6 Ways to Boost Your Daughter’s Confidence for Her First Day of Kindergarten

I submit that the first day of Kindergarten is more nerve-wracking for parents than their kiddos, but, if your little girl is feeling a bit skittish about school too, here are some ways I helped my own daughter, Reagan prepare for her first day.

  1. Tour the school with her. Reagan and I were given a tour at registration time after I requested it. If you’re not offered one, ask. Most importantly, take a look inside the classrooms where she will be spending most of her time and locate the bathrooms. Knowing the lay of the land will give her the confidence that comes with familiarity.
  2. Walk to school or the bus stop with her the day before. Besides getting her familiar with her new routine, this is a good way for both of you to know how much time you need to allow in the morning to arrive on time. Being on time is the first step to having a confident day.
  3. Let her pick out her clothes for the week. From ages three to five, Reagan had a mind of her own when it came to her clothes. At five-and-a-half, she has a better understanding of why she needs my help to look her best for school and why that will be important to avoid being teased. I bought a 6-shelf hanging closet organizer to organize her entire week of clothes together on Sundays. This not only saves time, but helps us avoid arguments and tears in the mornings. Now she feels confident about what she is wearing and so do I. Instead of standing in the closet with her in the mornings, I can be in the kitchen preparing breakfast and know that what she is putting on is something that matches and is weather appropriate.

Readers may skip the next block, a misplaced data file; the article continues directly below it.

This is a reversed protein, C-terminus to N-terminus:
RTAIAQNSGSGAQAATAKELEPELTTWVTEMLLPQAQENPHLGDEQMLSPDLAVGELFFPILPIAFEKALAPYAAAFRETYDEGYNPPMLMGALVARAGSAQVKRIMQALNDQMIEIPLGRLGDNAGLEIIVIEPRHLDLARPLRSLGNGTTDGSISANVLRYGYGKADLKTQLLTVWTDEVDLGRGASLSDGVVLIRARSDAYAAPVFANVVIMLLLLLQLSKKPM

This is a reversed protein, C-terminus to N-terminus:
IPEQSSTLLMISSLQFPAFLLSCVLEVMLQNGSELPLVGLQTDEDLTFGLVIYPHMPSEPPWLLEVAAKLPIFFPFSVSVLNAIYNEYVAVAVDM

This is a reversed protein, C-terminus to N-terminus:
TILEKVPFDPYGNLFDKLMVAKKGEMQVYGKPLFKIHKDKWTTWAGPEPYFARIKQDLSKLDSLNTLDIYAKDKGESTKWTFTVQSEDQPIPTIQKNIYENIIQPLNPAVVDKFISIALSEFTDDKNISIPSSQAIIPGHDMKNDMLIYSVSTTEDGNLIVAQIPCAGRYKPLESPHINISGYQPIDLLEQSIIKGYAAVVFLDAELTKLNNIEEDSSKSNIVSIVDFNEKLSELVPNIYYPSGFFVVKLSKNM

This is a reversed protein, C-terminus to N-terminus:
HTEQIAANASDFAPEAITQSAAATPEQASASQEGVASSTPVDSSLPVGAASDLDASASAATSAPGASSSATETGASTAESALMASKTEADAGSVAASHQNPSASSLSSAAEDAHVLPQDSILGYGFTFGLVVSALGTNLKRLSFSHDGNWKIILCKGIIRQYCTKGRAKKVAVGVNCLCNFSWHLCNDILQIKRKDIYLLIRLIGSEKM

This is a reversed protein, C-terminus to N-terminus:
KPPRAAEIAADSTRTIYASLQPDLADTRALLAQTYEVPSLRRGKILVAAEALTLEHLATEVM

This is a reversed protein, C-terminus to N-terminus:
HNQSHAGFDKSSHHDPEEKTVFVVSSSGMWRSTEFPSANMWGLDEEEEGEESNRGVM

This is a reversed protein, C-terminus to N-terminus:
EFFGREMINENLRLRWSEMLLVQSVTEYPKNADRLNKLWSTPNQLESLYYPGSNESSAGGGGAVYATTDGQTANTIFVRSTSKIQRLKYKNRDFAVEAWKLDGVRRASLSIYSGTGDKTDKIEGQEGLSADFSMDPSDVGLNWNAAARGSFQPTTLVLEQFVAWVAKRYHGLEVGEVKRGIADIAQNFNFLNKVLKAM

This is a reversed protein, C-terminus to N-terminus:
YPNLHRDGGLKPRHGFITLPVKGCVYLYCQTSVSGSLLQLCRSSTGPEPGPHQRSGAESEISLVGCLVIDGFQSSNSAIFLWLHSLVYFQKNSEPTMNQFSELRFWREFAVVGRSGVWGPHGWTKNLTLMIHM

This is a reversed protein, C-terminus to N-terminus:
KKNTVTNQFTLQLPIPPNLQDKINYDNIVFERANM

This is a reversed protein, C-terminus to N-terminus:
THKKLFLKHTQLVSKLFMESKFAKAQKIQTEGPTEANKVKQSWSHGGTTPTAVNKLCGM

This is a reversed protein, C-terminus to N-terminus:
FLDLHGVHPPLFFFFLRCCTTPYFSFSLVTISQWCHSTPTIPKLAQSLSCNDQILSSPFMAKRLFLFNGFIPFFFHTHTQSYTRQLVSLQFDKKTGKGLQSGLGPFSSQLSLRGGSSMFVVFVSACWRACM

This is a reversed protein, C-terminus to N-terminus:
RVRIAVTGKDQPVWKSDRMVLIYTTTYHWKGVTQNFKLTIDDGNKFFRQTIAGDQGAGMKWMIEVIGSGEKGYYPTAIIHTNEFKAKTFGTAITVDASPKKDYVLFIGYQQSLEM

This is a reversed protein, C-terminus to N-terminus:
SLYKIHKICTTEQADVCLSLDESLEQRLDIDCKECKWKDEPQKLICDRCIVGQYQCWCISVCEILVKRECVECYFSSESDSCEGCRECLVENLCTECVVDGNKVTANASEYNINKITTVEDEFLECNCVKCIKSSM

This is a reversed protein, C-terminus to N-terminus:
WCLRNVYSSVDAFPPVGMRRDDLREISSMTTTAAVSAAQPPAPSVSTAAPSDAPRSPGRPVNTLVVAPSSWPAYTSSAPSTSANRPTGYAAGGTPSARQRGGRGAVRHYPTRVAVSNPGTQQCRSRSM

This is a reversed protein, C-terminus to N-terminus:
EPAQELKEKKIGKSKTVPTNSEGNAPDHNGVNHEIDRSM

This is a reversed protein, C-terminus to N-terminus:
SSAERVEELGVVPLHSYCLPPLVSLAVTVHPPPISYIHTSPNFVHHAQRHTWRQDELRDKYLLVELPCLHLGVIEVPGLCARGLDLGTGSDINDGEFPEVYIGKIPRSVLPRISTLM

4. Let her help prepare her lunch. Having a hand in packing her lunch and choosing what goes into it, gives your daughter ownership over that part of her day. It also teaches her how to make healthy choices.
  5. Role play introductions with her. Even if your daughter isn’t shy, it’s good to emphasize to her how her ability to introduce herself to others and ask them to play will be an important skill in grade school. Social skills will always play a big part in kids’ overall school experience and how they feel about themselves.
  6. Read “Little Girls Can Be Mean: Four Steps to Bully-proof Girls in the Early Grades.” Bullying programs being put in place in schools across America typically only address one type of bullying – physical – most often done by boys. But, we all know that girls have bullying techniques of their own: “relational aggression.” And it all starts in Kindergarten. Girls Can Be Mean will help you prepare your daughter to cope with the inevitable gossip and friendship riffs that occur in the elementary years. The book empowers parents to connect with their girls and help them to develop resilient self-esteem before they reach middle school.

As a member of Clever Girls Collective, I was selected to participate in the Healthy Habits program sponsored by Kimberly-Clark and Colgate-Palmolive. The content and opinions expressed here are all my own. #healthyhabits #cgc

Chris Bird is a designer, WAHM of one and pilot’s wife living in Colorado. She writes about family travel as Standby Traveling Mom on TravelingMom.com as well as her many misadventures and life in between at MamaBirdsBlog.com. Follow her on Twitter.